More than five decades after the Rev. Martin Luther King Jr. inspired millions of Americans by describing his dream, the Rev. Norwood Thompson Jr. is having a nightmare.
Communities — particularly communities of color — are plagued by violence, poverty and distrust. And instead of villages raising children, as the African proverb dictates, “children are raising themselves,” the New Orleans minister told dozens of elected officials, ministers and advocates who gathered on City Hall’s steps Monday to celebrate King’s birthday.
The sentiment that today’s America is a far cry from the country King so eloquently envisioned was frequently repeated at New Orleans’ remembrance of the slain civil rights leader. It was the 30th annual celebration of the holiday honoring King, who was born Jan. 15, 1929, and would have turned 87 this year. He was assassinated in Memphis, Tennessee, in 1968.
City officials have annually marked the holiday with a march to the King monument on Martin Luther King Boulevard and other events, while Jefferson Parish hosts parades and programs on both sides of the Mississippi River.
Monday’s march in New Orleans featured performing groups, school bands, fraternities, sororities and advocacy groups, who accompanied local, state and national leaders on their nearly 2-mile walk to the King monument.
Parades in Kenner and Marrero also were scheduled, as were marches in LaPlace and Edgard.
Thompson, who heads a commission charged with planning the annual events in the city, was joined by dozens of other religious leaders Monday. Notably, New Orleans Archbishop Gregory Aymond; Imam Rafeeq NuMan, of the Masjid ur-Rahim on North Johnson Street; and Rabbi Ed Cohn, of Temple Sinai New Orleans on St. Charles Avenue, were among leaders of various faiths who prayed for peace at the event and extolled King’s leadership.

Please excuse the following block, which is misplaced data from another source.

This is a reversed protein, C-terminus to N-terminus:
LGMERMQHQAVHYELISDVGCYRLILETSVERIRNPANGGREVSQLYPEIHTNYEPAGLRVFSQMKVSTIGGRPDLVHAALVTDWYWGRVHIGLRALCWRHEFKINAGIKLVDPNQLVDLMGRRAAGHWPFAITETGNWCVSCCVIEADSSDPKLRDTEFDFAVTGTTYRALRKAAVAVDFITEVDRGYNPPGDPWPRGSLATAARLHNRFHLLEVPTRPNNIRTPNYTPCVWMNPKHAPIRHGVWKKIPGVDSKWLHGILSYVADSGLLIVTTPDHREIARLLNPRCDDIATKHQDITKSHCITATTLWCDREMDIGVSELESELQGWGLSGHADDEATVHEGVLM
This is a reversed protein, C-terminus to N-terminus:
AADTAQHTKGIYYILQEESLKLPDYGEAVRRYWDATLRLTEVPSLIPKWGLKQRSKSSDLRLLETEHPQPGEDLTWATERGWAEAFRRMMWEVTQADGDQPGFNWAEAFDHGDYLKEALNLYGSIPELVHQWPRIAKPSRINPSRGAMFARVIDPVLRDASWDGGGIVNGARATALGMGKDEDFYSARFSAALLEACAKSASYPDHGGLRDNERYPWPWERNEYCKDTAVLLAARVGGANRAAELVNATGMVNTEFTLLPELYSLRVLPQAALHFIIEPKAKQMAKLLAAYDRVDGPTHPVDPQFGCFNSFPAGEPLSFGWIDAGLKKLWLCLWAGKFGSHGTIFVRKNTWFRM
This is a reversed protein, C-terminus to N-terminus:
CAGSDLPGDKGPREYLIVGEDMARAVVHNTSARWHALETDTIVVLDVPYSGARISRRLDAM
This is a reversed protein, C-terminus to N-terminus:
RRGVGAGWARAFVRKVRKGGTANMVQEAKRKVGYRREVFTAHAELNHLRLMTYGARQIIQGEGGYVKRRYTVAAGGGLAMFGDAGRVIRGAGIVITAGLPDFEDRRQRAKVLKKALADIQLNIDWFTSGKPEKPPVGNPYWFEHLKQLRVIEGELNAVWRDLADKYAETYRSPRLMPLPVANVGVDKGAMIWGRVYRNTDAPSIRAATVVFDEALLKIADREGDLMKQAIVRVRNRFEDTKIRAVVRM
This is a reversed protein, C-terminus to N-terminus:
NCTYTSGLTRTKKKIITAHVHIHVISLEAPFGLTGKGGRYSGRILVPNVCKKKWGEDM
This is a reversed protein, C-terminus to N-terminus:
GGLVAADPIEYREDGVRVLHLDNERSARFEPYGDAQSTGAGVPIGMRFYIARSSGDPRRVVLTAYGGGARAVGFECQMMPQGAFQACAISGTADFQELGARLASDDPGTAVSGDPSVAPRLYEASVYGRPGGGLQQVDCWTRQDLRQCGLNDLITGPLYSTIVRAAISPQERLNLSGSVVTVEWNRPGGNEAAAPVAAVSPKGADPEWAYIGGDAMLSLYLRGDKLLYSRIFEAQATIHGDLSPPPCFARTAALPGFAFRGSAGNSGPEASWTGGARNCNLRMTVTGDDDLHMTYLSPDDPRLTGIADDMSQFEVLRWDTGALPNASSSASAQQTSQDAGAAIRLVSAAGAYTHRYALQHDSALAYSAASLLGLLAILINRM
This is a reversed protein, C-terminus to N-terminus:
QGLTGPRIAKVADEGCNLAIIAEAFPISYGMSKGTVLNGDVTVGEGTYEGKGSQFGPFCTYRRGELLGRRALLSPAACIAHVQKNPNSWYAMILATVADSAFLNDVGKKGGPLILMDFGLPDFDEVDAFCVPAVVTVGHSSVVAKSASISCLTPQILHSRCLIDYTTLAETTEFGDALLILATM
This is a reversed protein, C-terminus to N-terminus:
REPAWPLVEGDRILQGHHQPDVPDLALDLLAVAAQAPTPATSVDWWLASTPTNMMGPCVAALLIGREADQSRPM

The keynote speaker, U.S. Rep Cedric Richmond, D-New Orleans, gave what he called a “state of the dream” speech, in which he tied President Barack Obama’s accomplishments to King’s dream of change and called upon citizens to improve their communities.
Many working families today “are in a plight similar to sharecroppers,” Richmond said, and today’s children have better access “to guns and drugs than to textbooks and computers.”
To remedy those issues, he said, middle-class black people must work to create better outcomes for their lower-income peers and white people must include blacks in conversations about bettering black communities .
New Orleans is already on the right path, he added, highlighting the city’s 2013 “ban-the-box” initiative, which removed questions about criminal histories from city job applications, and a retooled disadvantaged business enterprise program, which is aimed at making sure small and disadvantaged firms get their share of city contracts.
Stepping on the podium last was Mayor Mitch Landrieu, who called upon citizens to “not fall into the trap of an eye for an eye” and instead seek to remedy situations peacefully. Such measures will ensure “that when we come back next year, the state of the dream has taken a few steps forward,” Landrieu said.
Follow Jessica Williams on Twitter, @jwilliamsNOLA.